Several members of Knesset, many of whom are themselves immigrants to Israel and who represent the governing coalition on Immigration, Absorption and Diaspora Affairs, are petitioning Knesset Speaker Mickey Levy to wrest the committee that deals with these issues back under government control.

In a letter to the speaker, the MKs, including Alon Tal of the Blue and White Party, Tatiana Mazarsky of Yesh Atid, Gaby Lasky of Meretz and Evgeny Sova of Yisrael Beiteinu, argued that the government was sworn in June 2021—some 8 months ago—and the committee that is supposed to deal with these affairs has yet to be formed. The reason for the delay, they claim, is simple. The opposition, which is set to chair the committee, is boycotting its duties due to its assertion that it has not received control of the other committees it wants to oversee as well.

They wrote, “Israel is the nation-state of the Jewish people, and immigration and absorption are the bedrock of Zionism. It cannot be that due to one dispute or another between the coalition and the opposition, immigrants and Diaspora Jews will be sent a message that they are not a priority of the Knesset.”

MK Yomtob Kalfon of the Yamina Party told JNS that since “Aliyah Day” in October, which celebrates people from around the world who move to Israel, he has been acutely aware of the situation. He added that he has been working to get issues pertaining to olim dealt with in the proper Knesset channels.

“I got as many of the organizations that deal with immigration and absorption together in the Knesset, and we discussed that it was unsustainable to have no oversight committee to address our concerns. And since then, I raise this issue at every available opportunity.”

The challenges that olim face was heightened during the past two years of the coronavirus pandemic, especially when the government took the decision to completely close the borders to non-Israelis, leaving many new immigrants alone and unable to see even their closest relatives. Kalfon argued that without an official Knesset body advocating for this sector, it was much more difficult to get a unified voice to be heard and pressure brought to bear on improving the situation.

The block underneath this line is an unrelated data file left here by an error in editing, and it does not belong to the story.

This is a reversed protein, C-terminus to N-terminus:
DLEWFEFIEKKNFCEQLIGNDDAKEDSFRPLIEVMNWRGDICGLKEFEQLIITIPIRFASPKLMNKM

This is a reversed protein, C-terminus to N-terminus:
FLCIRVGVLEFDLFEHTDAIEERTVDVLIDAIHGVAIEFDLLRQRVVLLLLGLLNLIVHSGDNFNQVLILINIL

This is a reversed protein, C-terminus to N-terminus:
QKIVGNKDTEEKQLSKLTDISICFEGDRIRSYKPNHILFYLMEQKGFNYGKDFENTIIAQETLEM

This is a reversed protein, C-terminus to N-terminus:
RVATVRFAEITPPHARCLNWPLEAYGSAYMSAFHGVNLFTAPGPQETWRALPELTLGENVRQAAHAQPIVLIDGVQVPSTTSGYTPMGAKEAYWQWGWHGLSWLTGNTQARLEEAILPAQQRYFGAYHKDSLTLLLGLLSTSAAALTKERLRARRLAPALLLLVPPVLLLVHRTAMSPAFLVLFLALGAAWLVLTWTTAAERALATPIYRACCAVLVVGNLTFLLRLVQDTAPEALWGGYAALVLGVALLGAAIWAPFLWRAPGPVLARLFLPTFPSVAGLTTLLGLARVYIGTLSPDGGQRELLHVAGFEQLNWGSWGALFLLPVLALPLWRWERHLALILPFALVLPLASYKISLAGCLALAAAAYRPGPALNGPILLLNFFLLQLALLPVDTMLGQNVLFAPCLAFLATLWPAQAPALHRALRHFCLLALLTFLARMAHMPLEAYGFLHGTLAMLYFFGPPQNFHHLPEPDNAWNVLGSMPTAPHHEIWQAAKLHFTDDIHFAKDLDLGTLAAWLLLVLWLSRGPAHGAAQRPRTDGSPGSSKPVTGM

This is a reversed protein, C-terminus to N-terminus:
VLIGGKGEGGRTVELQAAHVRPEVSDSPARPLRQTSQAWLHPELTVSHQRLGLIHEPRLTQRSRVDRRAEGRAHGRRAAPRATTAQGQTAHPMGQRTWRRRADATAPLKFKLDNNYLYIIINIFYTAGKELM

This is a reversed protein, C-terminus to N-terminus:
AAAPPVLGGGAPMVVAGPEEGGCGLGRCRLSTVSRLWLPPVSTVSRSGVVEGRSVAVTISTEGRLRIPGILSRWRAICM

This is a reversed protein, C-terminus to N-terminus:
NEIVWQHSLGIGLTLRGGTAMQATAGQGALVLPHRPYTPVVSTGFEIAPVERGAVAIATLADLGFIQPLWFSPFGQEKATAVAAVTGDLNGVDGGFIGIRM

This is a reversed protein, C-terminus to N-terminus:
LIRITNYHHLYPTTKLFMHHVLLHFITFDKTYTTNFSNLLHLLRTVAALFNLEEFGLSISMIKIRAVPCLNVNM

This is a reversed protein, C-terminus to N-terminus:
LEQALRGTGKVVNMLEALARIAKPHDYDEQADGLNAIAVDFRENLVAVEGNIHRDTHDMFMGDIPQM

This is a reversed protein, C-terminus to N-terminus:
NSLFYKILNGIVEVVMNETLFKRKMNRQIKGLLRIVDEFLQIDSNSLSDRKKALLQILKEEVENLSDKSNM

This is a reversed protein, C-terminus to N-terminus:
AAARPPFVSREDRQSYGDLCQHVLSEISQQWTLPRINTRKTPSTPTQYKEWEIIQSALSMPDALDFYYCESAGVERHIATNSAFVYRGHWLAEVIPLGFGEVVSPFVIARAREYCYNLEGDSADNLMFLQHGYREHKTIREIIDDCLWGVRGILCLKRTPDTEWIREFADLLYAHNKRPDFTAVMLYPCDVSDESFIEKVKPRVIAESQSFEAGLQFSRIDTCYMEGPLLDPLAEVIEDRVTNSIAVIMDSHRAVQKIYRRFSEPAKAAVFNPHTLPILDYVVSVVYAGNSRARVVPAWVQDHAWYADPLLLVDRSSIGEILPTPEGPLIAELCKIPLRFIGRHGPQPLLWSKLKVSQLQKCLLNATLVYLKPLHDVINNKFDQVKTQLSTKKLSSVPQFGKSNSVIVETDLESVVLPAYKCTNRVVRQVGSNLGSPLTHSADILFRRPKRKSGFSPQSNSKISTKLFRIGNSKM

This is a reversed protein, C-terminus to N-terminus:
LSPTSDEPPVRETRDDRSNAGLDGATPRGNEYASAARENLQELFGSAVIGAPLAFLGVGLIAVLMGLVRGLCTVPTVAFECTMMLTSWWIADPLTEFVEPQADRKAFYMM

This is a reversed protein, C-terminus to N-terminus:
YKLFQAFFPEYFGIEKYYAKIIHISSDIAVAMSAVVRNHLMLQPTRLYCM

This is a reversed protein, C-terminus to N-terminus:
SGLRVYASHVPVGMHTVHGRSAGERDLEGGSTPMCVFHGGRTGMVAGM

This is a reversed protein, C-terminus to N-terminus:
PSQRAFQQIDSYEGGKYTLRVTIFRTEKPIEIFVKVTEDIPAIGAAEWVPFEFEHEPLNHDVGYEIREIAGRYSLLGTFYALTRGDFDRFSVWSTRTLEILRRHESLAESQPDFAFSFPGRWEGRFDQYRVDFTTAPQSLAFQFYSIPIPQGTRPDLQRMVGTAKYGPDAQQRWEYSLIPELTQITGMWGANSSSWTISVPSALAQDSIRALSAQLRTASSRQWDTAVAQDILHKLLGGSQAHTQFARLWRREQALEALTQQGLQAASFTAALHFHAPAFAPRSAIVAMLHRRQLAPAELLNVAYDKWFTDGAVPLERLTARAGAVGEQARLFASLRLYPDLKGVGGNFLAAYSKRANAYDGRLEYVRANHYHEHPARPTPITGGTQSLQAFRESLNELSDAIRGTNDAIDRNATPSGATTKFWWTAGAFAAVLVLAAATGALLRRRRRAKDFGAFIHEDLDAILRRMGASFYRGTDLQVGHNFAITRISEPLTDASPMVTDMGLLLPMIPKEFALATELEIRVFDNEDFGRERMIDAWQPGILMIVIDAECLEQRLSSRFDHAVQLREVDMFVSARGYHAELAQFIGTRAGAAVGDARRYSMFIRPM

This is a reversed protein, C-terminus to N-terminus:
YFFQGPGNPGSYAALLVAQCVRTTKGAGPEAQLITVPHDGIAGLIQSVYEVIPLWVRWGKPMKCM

“In terms of the number of people who are affected by a Knesset committee’s work, this is one of the most significant,” he said.

‘Extremely supportive of the move’

As a result of the gridlock, Kalfon, along with other MKs, reached out to Levy to see if there was any way to assume, even temporarily, control over the committee.

Former Yesh Atid MK and current Yad L’Olim CEO Dov Lipman explained why it is so important for new olim to have their specific concerns addressed at the highest levels of government.

“Since the start of this Knesset, I have been there several times a week advocating for the kinds of services that are essential for olim,” he told JNS. “I have been asking the Likud to at least establish this committee, even though they are boycotting all of the other committees because it is so important for the olim community. Due to the impasse, I have attempted to shoehorn this issue into other committees even though it is not directly related to their remit. However, the Likud has refused to shift on this.”

A letter with the same demand by Kalfon and the others was sent simultaneously by Tani Frank, director of the Center for Judaism and State Policy at the Shalom Hartman Institute and Triguboff Institute, to coalition chair MK Idit Silman of the Yamina Party, and to opposition MK Yariv Levin of Likud.

“We know this is the result of a political struggle between the coalition and the opposition that includes a dispute over the composition of the committees and their division into various factions,” he wrote. “We are not interested in getting into a political debate between the various camps. At the same time, we wish to express our objection and call on both parties to reach an agreement and establish the Knesset Immigration, Absorption and Diaspora Affairs Committee as soon as possible.”

Frank noted in his letter that in the absence of the committee, “there is great difficulty for Knesset members in fulfilling their role as supervisors of the government’s conduct on issues on which the committee acts, including the deepening crisis with Diaspora Jewry against the background of the Western Wall agreement and other issues in Judaism.”

He added that there have been renewed outbreaks of anti-Semitism, such as the Jan. 15 hostage-taking at Congregation Beth Israel in Colleyville, Texas, and the urgent issue of “necessary preparations” for the absorption of Ukrainian Jews should Russia invade Ukraine and cause mass emigration.

Frank asserted that a past feature was the presence of subcommittees that dealt with Israel-Diaspora relations, providing an outlet for the formation of policy.

Yesh Atid’s Immigration and Absorption Minister Pnina Tamano-Shata is “extremely supportive of the move,” according to both Kalfon and Lipman.

Tamano-Shata has commented that ministers often prefer that an oversight committee not function, but she has said openly that she not only wants there to be a committee, but that she would like to work with it as well.

JNS

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